Elevated p70S6K phosphorylation in rat soleus muscle during the early stage of unloading: Causes and consequences
ARCHIVES OF BIOCHEMISTRY AND BIOPHYSICS
Authors: Belova, Svetlana P.; Vilchinskaya, Natalia A.; Mochalova, Ekaterina P.; Mirzoev, Timur M.; Nemirovskaya, Tatiana L.; Shenkman, Boris S.
Currently, there is a lack of investigation into the initial signaling events underlying the development of disuse muscle atrophy. The study was aimed to (i) identify an assumed relationship between AMPK dephosphorylation and p70S6K hyperphosphorylation in the initial period of hindlimb unloading (HS), and (ii) assess the signaling consequences of p70S6K hyperphosphorylation following 24-h HS. For experiment 1, rats were treated with AMPK activator (AICAR) for 6?d before HS as well as during 24-h HS. For experiment 2, rats were treated with mTORC1 inhibitor rapamycin during 24-h HS. The key signaling markers implicated in protein turnover were assessed using WB and RT-PCR. One-day HS resulted in a significant upregulation of MuRF-1 and MAFbx expression, increase in p70S6K (Thr389) and IRS-1 (Ser639) phosphorylation and a significant decrease in phosphorylated AMPK, AKT, FOXO3, total IRS-1 content, and HDAC5 nuclear content. AMPK and p70S6K phosphorylation did not differ from control in AICAR-treated unloaded rats. Rapamycin treatment during unloading abolished p70S6K and E3 ligases upregulation and increased HDAC5 nuclear accumulation. The results of the study suggest that mTORC-1/p70S6K signaling pathway in rat soleus muscle is activated following 24-h mechanical unloading. This activation is facilitated by a decrease in AMPK phosphorylation. Increased p70S6K activity at the initial stage of hindlimb unloading could lead to the upregulation of E3 ligases MAFbx/atrogin-1 and MuRF-1 via nuclear export of HDAC5.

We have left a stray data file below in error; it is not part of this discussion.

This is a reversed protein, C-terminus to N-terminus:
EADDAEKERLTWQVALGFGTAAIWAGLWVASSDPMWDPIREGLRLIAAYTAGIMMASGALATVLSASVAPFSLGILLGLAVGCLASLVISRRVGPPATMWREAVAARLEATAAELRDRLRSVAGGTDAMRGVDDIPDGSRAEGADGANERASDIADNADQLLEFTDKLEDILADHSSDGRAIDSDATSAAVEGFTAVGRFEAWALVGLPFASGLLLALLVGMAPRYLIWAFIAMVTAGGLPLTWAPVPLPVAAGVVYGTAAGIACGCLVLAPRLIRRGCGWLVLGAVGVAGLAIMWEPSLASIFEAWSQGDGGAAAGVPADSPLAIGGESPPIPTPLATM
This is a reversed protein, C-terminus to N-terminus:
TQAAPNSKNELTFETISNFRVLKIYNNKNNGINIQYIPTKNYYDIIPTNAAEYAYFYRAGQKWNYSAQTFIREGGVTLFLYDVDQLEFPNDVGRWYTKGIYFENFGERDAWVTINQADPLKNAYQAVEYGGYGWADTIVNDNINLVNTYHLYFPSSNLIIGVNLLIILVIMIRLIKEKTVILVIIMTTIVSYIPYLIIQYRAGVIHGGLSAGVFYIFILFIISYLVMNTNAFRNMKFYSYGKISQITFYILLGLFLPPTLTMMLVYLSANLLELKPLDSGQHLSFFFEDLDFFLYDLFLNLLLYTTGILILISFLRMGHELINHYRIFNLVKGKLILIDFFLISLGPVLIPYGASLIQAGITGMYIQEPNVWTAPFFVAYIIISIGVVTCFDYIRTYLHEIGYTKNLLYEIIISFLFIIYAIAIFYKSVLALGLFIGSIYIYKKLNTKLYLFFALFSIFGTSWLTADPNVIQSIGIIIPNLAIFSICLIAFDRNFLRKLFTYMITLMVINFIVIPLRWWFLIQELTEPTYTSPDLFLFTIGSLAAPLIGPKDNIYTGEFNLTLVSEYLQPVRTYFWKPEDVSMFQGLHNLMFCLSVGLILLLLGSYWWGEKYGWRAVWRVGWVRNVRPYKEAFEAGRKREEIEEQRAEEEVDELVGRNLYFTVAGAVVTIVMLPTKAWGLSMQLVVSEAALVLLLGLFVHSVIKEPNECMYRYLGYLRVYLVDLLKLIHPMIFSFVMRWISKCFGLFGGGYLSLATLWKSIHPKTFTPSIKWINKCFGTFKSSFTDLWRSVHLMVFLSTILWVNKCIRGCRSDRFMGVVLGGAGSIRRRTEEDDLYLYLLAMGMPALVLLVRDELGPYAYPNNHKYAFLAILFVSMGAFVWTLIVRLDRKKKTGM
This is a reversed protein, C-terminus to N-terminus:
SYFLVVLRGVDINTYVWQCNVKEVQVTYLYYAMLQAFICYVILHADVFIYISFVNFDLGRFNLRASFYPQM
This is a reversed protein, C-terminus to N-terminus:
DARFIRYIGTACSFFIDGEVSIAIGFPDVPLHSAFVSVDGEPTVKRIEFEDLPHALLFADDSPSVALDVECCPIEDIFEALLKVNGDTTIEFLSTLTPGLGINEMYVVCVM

Circulating insulin-like growth factors and Alzheimer disease A mendelian randomization study
Authors: Williams, Dylan M.; Karlsson, Ida K.; Pedersen, Nancy L.; Hagg, Sara
ObjectiveTo examine whether genetically predicted variation in circulating insulin-like growth factor 1 (IGF1) or its binding protein, IGFBP3, are associated with risk of Alzheimer disease (AD), using a mendelian randomization study design.MethodsWe first examined disease risk by genotypes of 9 insulin-like growth factor (IGF)-related single nucleotide polymorphisms (SNPs) using published summary genome-wide association statistics from the International Genomics of Alzheimer's Project (IGAP; n = 17,008 cases; 37,154 controls). We then assessed whether any SNP-disease results replicated in an independent sample derived from the Swedish Twin Registry (n = 984 cases; 10,304 controls).ResultsMeta-analyses of SNP-AD results did not suggest that variation in IGF1, IGFBP3, or the molar ratio of these affect AD risk. Only one SNP appeared to affect AD risk in IGAP data. This variant is located in the gene FOXO3, implicated in human longevity. In a meta-analysis of both IGAP and secondary data, the odds ratio of AD per FOXO3 risk allele was 1.04 (95% confidence interval 1.01-1.08; p = 0.008).ConclusionsThese findings suggest that circulating IGF1 and IGFBP3 are not important determinants of AD risk. FOXO3 function may influence AD development via pathways that are independent of IGF signaling (i.e., pleiotropic actions).